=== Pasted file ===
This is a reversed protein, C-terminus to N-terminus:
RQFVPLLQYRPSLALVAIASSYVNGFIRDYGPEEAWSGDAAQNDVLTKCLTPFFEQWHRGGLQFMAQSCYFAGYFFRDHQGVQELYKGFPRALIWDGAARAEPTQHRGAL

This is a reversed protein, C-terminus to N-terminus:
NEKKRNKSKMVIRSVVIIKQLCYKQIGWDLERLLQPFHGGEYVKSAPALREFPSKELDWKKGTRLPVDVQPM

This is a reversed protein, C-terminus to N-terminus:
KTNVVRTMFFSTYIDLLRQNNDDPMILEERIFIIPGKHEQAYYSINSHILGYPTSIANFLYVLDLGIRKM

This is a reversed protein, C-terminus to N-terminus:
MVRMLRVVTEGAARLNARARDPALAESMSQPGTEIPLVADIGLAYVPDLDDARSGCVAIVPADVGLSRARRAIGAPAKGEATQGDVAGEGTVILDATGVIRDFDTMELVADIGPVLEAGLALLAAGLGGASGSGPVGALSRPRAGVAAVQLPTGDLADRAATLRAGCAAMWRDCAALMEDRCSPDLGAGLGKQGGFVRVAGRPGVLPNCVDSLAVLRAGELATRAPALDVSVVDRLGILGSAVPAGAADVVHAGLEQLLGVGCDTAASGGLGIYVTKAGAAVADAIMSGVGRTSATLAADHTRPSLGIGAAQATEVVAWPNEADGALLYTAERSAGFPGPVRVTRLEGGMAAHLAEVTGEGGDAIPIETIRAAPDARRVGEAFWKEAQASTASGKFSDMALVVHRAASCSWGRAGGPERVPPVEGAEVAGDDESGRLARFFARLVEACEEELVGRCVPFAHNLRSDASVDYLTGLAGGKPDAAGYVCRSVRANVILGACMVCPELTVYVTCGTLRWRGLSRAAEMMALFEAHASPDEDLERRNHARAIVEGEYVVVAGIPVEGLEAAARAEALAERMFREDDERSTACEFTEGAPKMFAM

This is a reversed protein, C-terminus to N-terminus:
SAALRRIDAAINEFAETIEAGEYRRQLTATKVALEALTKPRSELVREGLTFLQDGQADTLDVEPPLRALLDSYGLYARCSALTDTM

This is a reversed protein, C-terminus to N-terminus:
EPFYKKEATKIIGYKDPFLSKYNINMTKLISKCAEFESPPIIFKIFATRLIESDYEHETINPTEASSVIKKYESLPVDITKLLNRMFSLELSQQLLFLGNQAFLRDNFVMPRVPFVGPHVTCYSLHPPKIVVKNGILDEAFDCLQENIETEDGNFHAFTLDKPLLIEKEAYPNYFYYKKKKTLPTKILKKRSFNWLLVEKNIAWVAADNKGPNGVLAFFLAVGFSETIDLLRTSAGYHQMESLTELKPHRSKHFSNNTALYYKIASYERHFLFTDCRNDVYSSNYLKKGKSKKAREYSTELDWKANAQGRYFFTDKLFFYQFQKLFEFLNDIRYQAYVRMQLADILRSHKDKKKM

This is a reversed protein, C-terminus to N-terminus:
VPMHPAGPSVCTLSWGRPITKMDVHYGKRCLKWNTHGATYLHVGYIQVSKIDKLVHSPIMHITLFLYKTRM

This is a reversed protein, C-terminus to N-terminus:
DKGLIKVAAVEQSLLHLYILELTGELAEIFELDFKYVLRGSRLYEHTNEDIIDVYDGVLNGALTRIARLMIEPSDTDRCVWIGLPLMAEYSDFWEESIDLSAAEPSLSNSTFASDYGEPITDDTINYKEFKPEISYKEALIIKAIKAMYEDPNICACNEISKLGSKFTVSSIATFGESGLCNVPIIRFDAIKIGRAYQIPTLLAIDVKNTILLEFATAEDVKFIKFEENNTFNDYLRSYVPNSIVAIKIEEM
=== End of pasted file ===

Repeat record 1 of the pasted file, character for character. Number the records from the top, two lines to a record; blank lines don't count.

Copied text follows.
This is a reversed protein, C-terminus to N-terminus:
RQFVPLLQYRPSLALVAIASSYVNGFIRDYGPEEAWSGDAAQNDVLTKCLTPFFEQWHRGGLQFMAQSCYFAGYFFRDHQGVQELYKGFPRALIWDGAARAEPTQHRGAL